Rick Nelson and Claude Peck dispense unasked-for advice about clothing, etiquette, culture, relationships, grooming and more.
CP: It’s that time of year. Load the Catalina wagon with camping gear, herd the young ones into the back seat and head out to Estes Park, Colo. In a mere 21 hours, you’re there. Family magic on the open road.
RN: Probably the leading cause of divorce. How did we survive the boredom of the pre-iPad epoch, when an acrostics paperback and a No. 2 pencil were the best distractions a kid could hope for while camped out in the back seat of Dad’s Pontiac Bonneville?
CP: Devices be damned. The Peck family children, all paragons of car-trip virtue, merrily sang cowboy chanteys and played license-plate lotto. No one ever complained, rough-housed, passed gas or cried “Are we there yet?”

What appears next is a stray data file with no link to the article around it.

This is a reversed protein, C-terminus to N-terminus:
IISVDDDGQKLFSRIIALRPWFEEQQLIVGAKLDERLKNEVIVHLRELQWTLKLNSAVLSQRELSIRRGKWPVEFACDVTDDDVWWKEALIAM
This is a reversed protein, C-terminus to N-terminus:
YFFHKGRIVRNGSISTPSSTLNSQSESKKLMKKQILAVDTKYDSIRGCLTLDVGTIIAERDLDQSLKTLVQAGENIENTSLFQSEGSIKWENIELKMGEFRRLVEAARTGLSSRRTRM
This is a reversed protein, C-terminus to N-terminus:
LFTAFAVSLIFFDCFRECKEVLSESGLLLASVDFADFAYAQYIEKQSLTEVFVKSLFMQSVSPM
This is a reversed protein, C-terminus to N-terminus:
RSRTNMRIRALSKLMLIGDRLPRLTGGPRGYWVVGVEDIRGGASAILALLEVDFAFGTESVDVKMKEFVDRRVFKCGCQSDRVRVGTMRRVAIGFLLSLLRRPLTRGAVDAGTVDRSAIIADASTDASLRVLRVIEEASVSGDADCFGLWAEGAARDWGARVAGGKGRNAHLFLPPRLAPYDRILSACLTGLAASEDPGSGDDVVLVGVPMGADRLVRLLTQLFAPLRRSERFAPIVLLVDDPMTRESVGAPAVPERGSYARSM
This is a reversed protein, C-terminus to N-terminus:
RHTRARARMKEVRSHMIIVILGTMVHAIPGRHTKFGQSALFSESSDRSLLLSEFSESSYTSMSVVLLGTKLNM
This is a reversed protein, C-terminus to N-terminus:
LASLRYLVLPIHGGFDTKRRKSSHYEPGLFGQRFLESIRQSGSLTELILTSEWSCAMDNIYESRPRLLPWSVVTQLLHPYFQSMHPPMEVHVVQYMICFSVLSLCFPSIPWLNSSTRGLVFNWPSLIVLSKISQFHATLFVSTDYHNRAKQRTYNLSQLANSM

RN: Please, I’ve met the siblings Peck. I’m ashamed to admit that the Nelsons, attempting some major Von Trapp realness, were known to warble in the car. How my parents survived with their sanity intact remains a mystery.
CP: One time, my dad (unwisely) left the kids at a drive-in movie across the street from a motel.
RN: Uh-oh. I’m guessing that hilarity did not ensue.
CP: We managed to get the car in neutral. It rolled away from the window-hung speakerbox, severing the cord. There were repercussions.
RN: Claude Peck Sr. was a saint. And since you’ve been left wondering all these years, Brian Keith and Maureen O’Hara get back together at the end of “The Parent Trap.”